Some microorganisms were obtained from standard collections and others from clinical material. The standard microorganism were from American Type Culture Collection: Escherichia coli (ATCC 25922), Salmonella enteritidis (ATCC 11076), Pseudomonas aeruginosa (ATCC 27853), Enterococcus faecalis (ATCC 29212), Staphylococcus aureus (ATCC 29213), Candida albicans (ATCC 36232), Candida guilliermondii (ATCC 6260), Aspergillus flavus (ATCC 32612), Aspergillus nidulans (ATCC 28901). The isolated microorganisms were obtained from material proceeding from the State University of Campinas Hospital (Campinas, Brazil), properly identified and characterized through standard biochemical tests and stocked in the Microbiology Laboratory of the Biology Institute of the State University of Campinas (UNICAMP). The selected microorganisms from clinical material were three yeast (Candida albicans, C. tropicalis and C. guilliermondii), three filamentous fungi (Aspergillus flavus, A. nidulans and A. niger), six Gram negative bacteria (Escherichia coli, Salmonella enteritidis, Shigella sonnei, Pseudomonas aeruginosa, Serratia marcenses and Klebsiella pneumoniae), two Gram positive bacteria (Enterococcus faecalis and Staphylococcus aureus).

Antimicrobial tests. The bacteria were cultured on nutrient Mueller-Hinton agar slant (DIFCO, Detroit, MI), while fungi on RPMI 1640 standard cell culture (Sigma Chemicals, St. Louis, MO) were buffered with a 0.165 M MOPS buffer and fortified with 20 g of glucose/liter and 1.5% agar (Hoffman & Pfaller, 2001). Antimicrobial activity of bergenin was evaluated by the agar-well diffusion method. The test microorganisms were seeded into respective medium, in sterile Petri plates, after the medium with melted agar, sterilized by autoclaving, was cooled to about 55° C. After hardening, 6.2 mm diameter wells were made in agar using a sterile borer. The wells were filled with 100 µL of test solution. The tested solutions of aqueous extract (AE), soluble fraction of ethyl acetate (SEA), non-soluble fraction of ethyl acetate (NSAE) and bergenin (Berg) were obtained by serial two-fold dilutions in DMSO (dimethyl sulfoxide) of an initial sample at 5.0 mg/mL. The positive control was prepared using antibiotic solutions at 1.0 mg/mL of chloramphenicol (Chl) and streptomycin (Stp) for bacteria and miconazole (Mz) for fungi (Da Silva et al., 2006, 2008). Pure DMSO was used as the negative control. To prevent temperature changes during the tests, plates were incubated for both bacteria and fungi screening for 48 h at 37°C (Da Silva et al., 2008, Braga et al. 2008, Hussain et al., 2008). The diameter of the zones of inhibition around each well (well diameter included) was taken as a measure of the antimicrobial activity. Each experiment was carried out in triplicate and the mean diameter of the inhibition zone was taken into account. The Minimum Inhibitory Concentration (MIC) values were determined as the highest dilution of the sample to inhibit bacteria or fungi growth (NCCLS, 1990).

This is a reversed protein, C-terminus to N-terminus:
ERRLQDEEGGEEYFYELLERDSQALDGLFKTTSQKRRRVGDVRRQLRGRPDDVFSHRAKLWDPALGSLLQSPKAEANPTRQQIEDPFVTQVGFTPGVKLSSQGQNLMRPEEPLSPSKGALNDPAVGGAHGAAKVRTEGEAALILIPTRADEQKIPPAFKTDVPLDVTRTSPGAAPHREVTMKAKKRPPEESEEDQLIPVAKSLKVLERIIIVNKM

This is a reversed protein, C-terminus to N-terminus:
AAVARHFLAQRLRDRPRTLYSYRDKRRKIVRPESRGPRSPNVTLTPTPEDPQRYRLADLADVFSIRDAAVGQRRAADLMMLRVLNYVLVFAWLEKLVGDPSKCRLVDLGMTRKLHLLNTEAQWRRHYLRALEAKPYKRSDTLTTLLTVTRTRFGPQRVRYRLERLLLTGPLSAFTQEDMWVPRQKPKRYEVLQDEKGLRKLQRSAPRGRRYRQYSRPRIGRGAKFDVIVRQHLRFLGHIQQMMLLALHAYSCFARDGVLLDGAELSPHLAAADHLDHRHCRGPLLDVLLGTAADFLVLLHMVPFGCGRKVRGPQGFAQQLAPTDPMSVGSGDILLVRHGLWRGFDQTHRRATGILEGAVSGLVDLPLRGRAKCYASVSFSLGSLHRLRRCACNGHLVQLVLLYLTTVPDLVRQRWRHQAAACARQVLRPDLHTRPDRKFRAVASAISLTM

The complete antimicrobial assays of bergenin, extracts and fractions from E. uchi against the tested microorganisms are shown in Table 1. The inhibitory growth for all tested samples was similar for ATCC and clinical isolated microorganisms. In same cases, we have obtained the same values, showing the possibility to work with clinical isolated microorganisms.

None of the samples, including the pure compound (bergenin), inhibited the tested Gram positive and Gram negative bacteria. The screening with filamentous fungi was also negative for the aqueous extract. Solely the non-soluble ethyl acetate fraction and bergenin have shown some activity, but it was considered very weak compared to the positive control. Miconazole had MIC of 0.293, 0.146 and 0.146 µM, respectively for A. flavus, A. niger, and A. nidulans, whereas bergenin had MIC of 1,093.0, 476.1, 951.9 µM. No previous studies of bergenin were reported, except against plant pathogenic fungi, where difficulties of adsorption of bergenin in the plant tissues were found (Prithiviraj et al., 1997).

All samples were able to inhibit the growth of the all tested Candida species and clearly the inhibitory effect of the samples is associated with the presence of bergenin. Bergenin had MIC of 14.9, 14.9 and 29.8 µM, respectively for C. albicans, C. tropicalis and C. guilliermondii. Compared to the positive control, the MIC of miconazole was 0.074 µM for all clinical isolated yeasts; this activity might be considered moderated. But the observed activity, along with the high content of bergenin found in the bark, help to explain the traditional use of E. uchi bark tea for the treatment of uterine infections, such as candidiasis, and other female disorders. The treatment of candidiasis is also considered one of the most successful alternative approaches against endometriosis, a female disorder that affects around 89 million worldwide (Ballweg, 2004).

The mechanism of action of bergenin is not known (Prithiviraj et al., 1997). Many phenol compounds isolated from plants show antifungal activity, including some gallic acid derivatives (Maillard et al., 1987; Singh et al., 1988; Da Silva et al., 2008) and bergenin is likely to act as these compounds.

Despite of the low activity found, it is important to notice that the efficacy of the traditional use of tea bark of Endopleura uchi could be confirmed. This shows the importance of the traditional knowledge and the study of medicinal plants in the Amazon.



We would like to thank CNPq and FAPEAM for their financial support and stipends, the CBA for the NMR spectral analysis, and Dr. George Nakamura for linguistic help in the preparation of this manuscript.



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Recebido em 01/09/2008
Aceito em 08/05/2008